September 27, 2020

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Pinchas Goldschmidt, president of the Conference of European Rabbis, says the move sends 'the wrong signal'

Faith leaders call to keep EU’s religious freedom envoy

Christian, Jewish and Muslim representatives have criticized the European Union’s decision to drop its special envoy for religious freedom. A leading Jewish figure called it “the wrong signal for Europe.”

Leading figures from Europe’s Christian, Jewish and Muslim communities have voiced concern after the European Commission decided to get rid of the EU special envoy for the promotion of religion or belief outside the bloc.

In an interview with DW, the president of the Conference of European Rabbis, Pinchas Goldschmidt, called the move “the wrong signal” at a time “in which Jews and other religious minorities are increasingly being targeted online and offline by extremists, and the free exercise of religion is being undermined.”

The post of special envoy was created by former European Commission President Jean-Claude Juncker in 2016 in response to calls by the European Parliament after massacres of religious minorities in Iraq and Syria by the terrorist group “Islamic State.”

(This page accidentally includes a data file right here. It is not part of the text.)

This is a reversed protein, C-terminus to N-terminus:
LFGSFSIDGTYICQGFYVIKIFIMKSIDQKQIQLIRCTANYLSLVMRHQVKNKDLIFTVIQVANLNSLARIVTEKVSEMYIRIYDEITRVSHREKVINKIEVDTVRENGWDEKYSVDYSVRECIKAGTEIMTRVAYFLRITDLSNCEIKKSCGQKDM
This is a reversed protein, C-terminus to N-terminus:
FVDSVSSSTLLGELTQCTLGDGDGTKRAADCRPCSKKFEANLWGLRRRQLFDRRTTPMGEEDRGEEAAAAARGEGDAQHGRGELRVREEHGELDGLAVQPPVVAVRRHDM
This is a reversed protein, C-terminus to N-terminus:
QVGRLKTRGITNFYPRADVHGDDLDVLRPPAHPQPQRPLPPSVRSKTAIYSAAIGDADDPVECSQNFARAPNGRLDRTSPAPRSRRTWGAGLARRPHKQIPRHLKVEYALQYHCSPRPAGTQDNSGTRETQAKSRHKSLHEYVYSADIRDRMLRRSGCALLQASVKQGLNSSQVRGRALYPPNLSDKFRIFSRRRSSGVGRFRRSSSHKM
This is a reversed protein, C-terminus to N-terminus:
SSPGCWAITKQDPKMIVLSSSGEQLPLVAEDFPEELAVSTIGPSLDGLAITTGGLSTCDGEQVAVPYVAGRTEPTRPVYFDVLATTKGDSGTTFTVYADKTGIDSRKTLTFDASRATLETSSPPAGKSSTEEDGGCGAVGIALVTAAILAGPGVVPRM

In mid-June of this year, the Commission, now under the leadership of Ursula von der Leyen, announced that the position would not be retained. The tasks formerly entrusted to the envoy are to be carried out by the Commission’s vice president, Margaritis Schinas, and the EU’s special representative for human rights, Eamon Gilmore.

Religious freedom in danger

The chairman of the Central Council of Muslims in Germany, Aiman Mazyek, also voiced criticism of the Commission’s move in an interview with DW. He said that in view of attempts to restrict religious freedom even within the EU, it was “all the more important that the voice of such an envoy is not silenced particularly now.”

Mazyek was referring to attempts in some European countries to ban the wearing of headscarves and the slaughter of animals according to particular religious codes.

The highest-ranking Orthodox figure in Germany, Metropolitan Augustinos, also emphasized to DW how important such a position was at the current time. He cited the debate surrounding Hagia Sophia in Istanbul as an example of a controversy where the EU special envoy could make the European stance clear.

Turkish President Recep Tayyip Erdogan has recently proposed making the famous site, which has been both a Christian church and a mosque before becoming a museum in 1935, a mosque once more in line with the wishes of Turkish nationalists.

Catholic Cardinal Jean-Claude Hollerich, the president of the Commission of the Bishops’ Conferences of the European Union (COMECE), praised Jan Figel, the former holder of the position, for strongly representing the EU’s efforts to fight for religious freedom for all on an international basis.

Christoph Strack contributed to this report.

(DW)